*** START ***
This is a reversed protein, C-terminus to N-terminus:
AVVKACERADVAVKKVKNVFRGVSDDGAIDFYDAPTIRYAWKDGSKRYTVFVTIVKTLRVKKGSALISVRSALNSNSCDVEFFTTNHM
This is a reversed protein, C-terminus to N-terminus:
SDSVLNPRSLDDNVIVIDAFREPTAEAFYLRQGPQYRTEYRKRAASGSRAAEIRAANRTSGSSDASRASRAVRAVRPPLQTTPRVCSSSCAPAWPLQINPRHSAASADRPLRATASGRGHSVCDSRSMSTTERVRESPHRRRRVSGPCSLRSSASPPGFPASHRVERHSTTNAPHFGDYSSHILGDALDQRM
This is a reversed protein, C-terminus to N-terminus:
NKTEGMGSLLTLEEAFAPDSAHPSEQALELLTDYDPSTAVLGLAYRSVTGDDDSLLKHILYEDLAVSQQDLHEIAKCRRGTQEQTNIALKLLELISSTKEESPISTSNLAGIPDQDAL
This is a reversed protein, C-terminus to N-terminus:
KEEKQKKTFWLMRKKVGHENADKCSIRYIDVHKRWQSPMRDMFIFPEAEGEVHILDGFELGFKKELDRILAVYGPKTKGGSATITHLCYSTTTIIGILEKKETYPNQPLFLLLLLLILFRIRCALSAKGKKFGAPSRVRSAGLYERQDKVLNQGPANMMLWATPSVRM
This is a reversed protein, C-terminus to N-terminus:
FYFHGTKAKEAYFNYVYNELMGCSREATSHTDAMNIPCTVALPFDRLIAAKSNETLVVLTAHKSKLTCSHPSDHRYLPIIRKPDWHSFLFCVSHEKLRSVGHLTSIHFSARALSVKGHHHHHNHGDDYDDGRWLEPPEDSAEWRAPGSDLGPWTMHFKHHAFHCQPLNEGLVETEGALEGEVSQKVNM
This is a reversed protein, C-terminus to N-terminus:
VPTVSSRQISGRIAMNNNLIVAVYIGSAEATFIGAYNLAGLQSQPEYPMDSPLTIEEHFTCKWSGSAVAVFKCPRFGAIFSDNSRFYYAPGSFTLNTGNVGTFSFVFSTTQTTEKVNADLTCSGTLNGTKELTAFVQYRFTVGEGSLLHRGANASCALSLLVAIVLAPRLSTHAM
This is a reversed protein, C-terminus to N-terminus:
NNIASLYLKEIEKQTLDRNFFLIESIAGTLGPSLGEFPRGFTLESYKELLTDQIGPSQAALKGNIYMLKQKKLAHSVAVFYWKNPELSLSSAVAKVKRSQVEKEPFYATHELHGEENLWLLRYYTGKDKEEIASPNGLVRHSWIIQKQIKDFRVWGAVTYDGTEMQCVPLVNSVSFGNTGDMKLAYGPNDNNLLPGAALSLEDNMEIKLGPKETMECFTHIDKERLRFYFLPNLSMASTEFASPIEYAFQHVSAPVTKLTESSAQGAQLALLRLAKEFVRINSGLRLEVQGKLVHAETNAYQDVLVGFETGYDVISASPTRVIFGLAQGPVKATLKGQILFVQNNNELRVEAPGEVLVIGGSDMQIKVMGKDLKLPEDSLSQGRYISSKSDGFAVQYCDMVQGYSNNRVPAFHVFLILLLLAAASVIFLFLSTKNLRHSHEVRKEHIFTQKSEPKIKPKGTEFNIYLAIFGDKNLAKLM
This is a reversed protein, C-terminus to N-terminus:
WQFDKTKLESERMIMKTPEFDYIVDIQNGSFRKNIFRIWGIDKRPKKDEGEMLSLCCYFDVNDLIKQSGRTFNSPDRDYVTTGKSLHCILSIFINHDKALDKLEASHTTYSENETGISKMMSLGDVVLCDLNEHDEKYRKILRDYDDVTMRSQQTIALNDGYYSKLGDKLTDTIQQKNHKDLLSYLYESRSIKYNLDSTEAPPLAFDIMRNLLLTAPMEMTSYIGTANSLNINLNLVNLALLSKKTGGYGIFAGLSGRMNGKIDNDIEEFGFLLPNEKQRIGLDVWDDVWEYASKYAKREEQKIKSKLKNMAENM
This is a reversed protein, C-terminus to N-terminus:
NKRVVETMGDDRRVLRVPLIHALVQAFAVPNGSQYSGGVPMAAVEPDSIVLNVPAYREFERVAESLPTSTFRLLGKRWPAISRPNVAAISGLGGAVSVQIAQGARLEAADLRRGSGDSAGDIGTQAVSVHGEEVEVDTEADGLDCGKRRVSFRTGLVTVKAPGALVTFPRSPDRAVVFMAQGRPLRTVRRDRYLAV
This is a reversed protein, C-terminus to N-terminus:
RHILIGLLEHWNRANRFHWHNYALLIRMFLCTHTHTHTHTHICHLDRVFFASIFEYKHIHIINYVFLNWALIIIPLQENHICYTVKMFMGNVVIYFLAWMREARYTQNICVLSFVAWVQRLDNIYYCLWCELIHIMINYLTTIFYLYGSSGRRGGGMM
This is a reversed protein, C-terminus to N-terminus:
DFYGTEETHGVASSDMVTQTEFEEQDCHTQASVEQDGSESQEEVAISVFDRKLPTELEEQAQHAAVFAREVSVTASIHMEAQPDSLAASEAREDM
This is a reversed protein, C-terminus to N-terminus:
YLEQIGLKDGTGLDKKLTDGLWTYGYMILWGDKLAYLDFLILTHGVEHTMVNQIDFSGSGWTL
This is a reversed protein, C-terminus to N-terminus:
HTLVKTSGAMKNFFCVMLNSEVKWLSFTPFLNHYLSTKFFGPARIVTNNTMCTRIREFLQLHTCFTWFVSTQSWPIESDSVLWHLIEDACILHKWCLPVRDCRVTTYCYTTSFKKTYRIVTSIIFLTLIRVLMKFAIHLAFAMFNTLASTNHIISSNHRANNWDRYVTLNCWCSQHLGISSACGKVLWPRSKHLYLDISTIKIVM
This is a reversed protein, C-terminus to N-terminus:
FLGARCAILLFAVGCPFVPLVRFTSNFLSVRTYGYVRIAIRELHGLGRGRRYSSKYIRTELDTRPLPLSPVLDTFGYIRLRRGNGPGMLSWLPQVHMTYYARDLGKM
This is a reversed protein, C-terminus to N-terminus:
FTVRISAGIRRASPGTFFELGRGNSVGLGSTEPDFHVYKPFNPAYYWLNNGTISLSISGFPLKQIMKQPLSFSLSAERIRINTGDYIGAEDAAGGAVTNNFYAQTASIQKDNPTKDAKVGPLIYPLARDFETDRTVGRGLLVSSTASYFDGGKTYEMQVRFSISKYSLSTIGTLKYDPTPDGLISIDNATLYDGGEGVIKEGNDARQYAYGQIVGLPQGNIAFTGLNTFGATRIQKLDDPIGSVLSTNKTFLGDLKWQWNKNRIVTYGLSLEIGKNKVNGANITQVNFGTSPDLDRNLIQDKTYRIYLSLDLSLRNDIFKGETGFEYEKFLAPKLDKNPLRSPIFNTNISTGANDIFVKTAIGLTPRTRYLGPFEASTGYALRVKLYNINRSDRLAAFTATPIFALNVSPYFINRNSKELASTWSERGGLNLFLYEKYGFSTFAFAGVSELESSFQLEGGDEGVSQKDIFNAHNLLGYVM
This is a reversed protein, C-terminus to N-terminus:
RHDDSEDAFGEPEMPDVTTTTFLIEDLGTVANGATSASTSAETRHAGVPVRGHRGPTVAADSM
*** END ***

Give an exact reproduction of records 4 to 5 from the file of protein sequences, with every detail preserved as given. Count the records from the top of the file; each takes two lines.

This is a reversed protein, C-terminus to N-terminus:
KEEKQKKTFWLMRKKVGHENADKCSIRYIDVHKRWQSPMRDMFIFPEAEGEVHILDGFELGFKKELDRILAVYGPKTKGGSATITHLCYSTTTIIGILEKKETYPNQPLFLLLLLLILFRIRCALSAKGKKFGAPSRVRSAGLYERQDKVLNQGPANMMLWATPSVRM
This is a reversed protein, C-terminus to N-terminus:
FYFHGTKAKEAYFNYVYNELMGCSREATSHTDAMNIPCTVALPFDRLIAAKSNETLVVLTAHKSKLTCSHPSDHRYLPIIRKPDWHSFLFCVSHEKLRSVGHLTSIHFSARALSVKGHHHHHNHGDDYDDGRWLEPPEDSAEWRAPGSDLGPWTMHFKHHAFHCQPLNEGLVETEGALEGEVSQKVNM